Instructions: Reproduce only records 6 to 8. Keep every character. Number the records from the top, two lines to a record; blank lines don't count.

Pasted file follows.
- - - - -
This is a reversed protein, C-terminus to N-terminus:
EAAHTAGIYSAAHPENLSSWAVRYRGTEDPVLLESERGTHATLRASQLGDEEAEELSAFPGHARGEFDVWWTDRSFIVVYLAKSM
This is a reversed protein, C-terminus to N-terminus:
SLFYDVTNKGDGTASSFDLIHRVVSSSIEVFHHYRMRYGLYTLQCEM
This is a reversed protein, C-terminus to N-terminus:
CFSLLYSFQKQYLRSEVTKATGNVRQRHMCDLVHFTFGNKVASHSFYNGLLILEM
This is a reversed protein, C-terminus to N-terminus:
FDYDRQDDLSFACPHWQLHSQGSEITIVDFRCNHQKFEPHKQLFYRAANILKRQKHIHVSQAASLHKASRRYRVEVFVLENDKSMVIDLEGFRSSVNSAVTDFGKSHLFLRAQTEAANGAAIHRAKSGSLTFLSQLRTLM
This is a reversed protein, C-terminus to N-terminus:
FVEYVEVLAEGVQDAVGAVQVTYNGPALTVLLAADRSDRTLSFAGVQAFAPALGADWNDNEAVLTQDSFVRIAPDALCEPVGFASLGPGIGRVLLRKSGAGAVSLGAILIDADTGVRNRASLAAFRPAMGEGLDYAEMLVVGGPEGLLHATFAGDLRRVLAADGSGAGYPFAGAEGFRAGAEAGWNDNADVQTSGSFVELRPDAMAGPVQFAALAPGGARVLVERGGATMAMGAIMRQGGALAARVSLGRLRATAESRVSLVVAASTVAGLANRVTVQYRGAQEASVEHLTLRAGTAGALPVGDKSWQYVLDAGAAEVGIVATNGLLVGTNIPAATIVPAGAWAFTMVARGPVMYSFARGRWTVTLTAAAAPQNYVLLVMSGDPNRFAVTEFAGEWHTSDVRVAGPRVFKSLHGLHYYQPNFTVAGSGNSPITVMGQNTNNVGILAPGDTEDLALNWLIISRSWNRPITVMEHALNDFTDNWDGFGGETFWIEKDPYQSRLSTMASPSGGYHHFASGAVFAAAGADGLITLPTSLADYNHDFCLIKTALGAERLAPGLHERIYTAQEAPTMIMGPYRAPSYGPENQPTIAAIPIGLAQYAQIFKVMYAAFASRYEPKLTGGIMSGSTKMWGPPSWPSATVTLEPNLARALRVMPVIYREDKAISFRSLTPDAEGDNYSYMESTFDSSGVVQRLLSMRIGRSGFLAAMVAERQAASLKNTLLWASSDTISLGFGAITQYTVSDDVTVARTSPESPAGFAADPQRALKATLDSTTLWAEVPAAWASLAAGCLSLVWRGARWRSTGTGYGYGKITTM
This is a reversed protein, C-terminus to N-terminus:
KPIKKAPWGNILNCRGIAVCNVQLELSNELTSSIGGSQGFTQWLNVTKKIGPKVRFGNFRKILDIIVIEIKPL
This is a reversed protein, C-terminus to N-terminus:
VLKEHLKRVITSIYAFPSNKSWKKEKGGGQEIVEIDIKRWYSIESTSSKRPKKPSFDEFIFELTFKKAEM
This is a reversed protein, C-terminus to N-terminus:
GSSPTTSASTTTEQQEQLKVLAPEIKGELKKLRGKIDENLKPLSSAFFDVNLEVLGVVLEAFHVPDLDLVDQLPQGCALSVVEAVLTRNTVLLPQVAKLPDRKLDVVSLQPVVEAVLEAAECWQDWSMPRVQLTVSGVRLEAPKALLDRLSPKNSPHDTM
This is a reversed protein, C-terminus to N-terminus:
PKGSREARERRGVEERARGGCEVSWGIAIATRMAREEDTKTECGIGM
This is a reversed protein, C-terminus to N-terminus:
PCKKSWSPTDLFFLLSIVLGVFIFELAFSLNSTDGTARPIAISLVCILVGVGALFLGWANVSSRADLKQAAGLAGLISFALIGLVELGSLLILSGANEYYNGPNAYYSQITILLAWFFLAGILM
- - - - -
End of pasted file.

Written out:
This is a reversed protein, C-terminus to N-terminus:
KPIKKAPWGNILNCRGIAVCNVQLELSNELTSSIGGSQGFTQWLNVTKKIGPKVRFGNFRKILDIIVIEIKPL
This is a reversed protein, C-terminus to N-terminus:
VLKEHLKRVITSIYAFPSNKSWKKEKGGGQEIVEIDIKRWYSIESTSSKRPKKPSFDEFIFELTFKKAEM
This is a reversed protein, C-terminus to N-terminus:
GSSPTTSASTTTEQQEQLKVLAPEIKGELKKLRGKIDENLKPLSSAFFDVNLEVLGVVLEAFHVPDLDLVDQLPQGCALSVVEAVLTRNTVLLPQVAKLPDRKLDVVSLQPVVEAVLEAAECWQDWSMPRVQLTVSGVRLEAPKALLDRLSPKNSPHDTM